Tuesday, October 14, 2014

CDC Announces A Faster EV-D68 Lab Test



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The number of confirmed Enterovirus D68 cases sits at 691 people from 46 states, but due to the complex and lengthy testing process, there has been a huge backlog of samples awaiting testing. Anecdotal reports from around the nation suggest the actual number of infections is many times higher, but patients with mild or moderate symptoms rarely get tested.

Today the CDC has announced their development of a faster, more streamlined lab test, which should help clear up the backlog of untested samples. 


This test is a is a “real-time” reverse transcription polymerase chain reaction, or rRT-PCR, and it reportedly identifies all currently circulating strains of EV-D68 in the United States.  It should quadruple the CDC’s lab capacity to turn around test results.


But at the same time, a faster test could artificially make the outbreak appear to be accelerating, so the CDC is taking great pains to assure that any sudden jumps in the number of confirmed cases in the coming days is more likely to be due to processing this backlog, than from a sudden spike in transmission.

This from the CDC’s press release:


CDC Develops a New, Faster Lab Test for Enterovirus D68

Confirmed cases will appear to rise as agency accelerates specimen testing; Changes in case counts due to faster testing will not represent a real-time influx of new cases

The Centers for Disease Control and Prevention (CDC) has developed and started using a new, faster lab test for detecting enterovirus D68 (EV-D68) in specimens from people in the United States with respiratory illness. This test will allow CDC to more rapidly test remaining specimens received from states since mid-September.

Every year, enteroviruses and rhinoviruses cause millions of respiratory illnesses in children. This year, EV-D68 has been the most common type of enterovirus identified, leading to increases in illnesses among children and affecting those with asthma most severely.  Other rhinoviruses and enteroviruses continue to be detected as well. 

CDC expects, as with other enteroviruses, that EV-D68 infections will likely begin to decline by late fall.  The real-time lab results combined with data on hospital admissions will help us understand when and where the EV-D68 outbreak is ending.   CDC has received informal reports from some hospitals and states who are seeing signs of decreasing EV-D68 infections.  CDC is gathering more information from states and assessing whether this represents a national trend.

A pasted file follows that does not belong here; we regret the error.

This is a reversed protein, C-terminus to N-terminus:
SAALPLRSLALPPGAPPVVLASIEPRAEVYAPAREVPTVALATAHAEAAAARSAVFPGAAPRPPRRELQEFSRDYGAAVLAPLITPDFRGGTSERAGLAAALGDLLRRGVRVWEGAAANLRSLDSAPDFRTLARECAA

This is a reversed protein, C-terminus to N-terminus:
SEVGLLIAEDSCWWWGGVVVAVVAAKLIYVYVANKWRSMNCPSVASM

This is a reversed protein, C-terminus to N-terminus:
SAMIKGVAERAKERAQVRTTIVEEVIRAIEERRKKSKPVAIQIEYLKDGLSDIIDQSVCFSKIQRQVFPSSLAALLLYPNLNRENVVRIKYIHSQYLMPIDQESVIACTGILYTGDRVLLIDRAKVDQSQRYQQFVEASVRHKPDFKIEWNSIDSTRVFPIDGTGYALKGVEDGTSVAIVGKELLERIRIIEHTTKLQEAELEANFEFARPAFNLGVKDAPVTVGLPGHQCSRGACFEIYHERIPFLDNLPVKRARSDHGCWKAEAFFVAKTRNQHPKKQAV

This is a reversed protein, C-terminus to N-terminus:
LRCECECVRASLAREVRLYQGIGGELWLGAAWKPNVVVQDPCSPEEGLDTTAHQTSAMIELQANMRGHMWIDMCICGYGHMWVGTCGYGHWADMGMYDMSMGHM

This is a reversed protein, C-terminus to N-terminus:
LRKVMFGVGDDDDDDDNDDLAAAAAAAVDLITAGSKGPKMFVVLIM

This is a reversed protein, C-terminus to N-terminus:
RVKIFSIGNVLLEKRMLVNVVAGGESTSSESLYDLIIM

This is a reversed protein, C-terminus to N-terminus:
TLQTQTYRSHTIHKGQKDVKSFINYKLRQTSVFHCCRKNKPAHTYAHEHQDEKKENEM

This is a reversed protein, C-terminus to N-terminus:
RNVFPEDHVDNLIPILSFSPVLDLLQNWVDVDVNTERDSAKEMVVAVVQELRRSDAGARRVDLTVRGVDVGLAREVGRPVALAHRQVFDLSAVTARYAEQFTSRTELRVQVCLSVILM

“CDC has received substantially more specimens for enterovirus lab testing than usual this year, due to the large outbreak of EV-D68 and related hospitalizations,” said Anne Schuchat, MD, assistant surgeon general and director of CDC’s National Center for Immunization and Respiratory Diseases. “When rare or uncommon viruses suddenly begin causing severe illness, CDC works quickly to develop diagnostic tests to enhance our response and investigations. This new lab test will reduce what would normally take several weeks to get results to a few days.”

Since the outbreak of EV-D68 began in August, CDC has tested 1163 specimens submitted by hospitals and from 45 states.  Of the specimens tested by the CDC lab from August 1 to October 10, about half have tested positive for EV-D68. About one third have tested positive for a rhinovirus or an enterovirus other than EV-D68. The new lab test will allow us to process the approximately one-thousand remaining specimens at a much faster rate.

Testing for EV-D68 is not used to determine treatment for a particular patient. Treatment for patients with EV-D68 is supportive therapy, such as oxygen therapy.  The outcome of the EV-D68 test is to collect surveillance data to help public health officials target our responses to the outbreak, not to determine the treatment plan for a specific patient.  CDC prioritized testing for the most severe cases since the outbreak began in August to get a better understanding of the disease.

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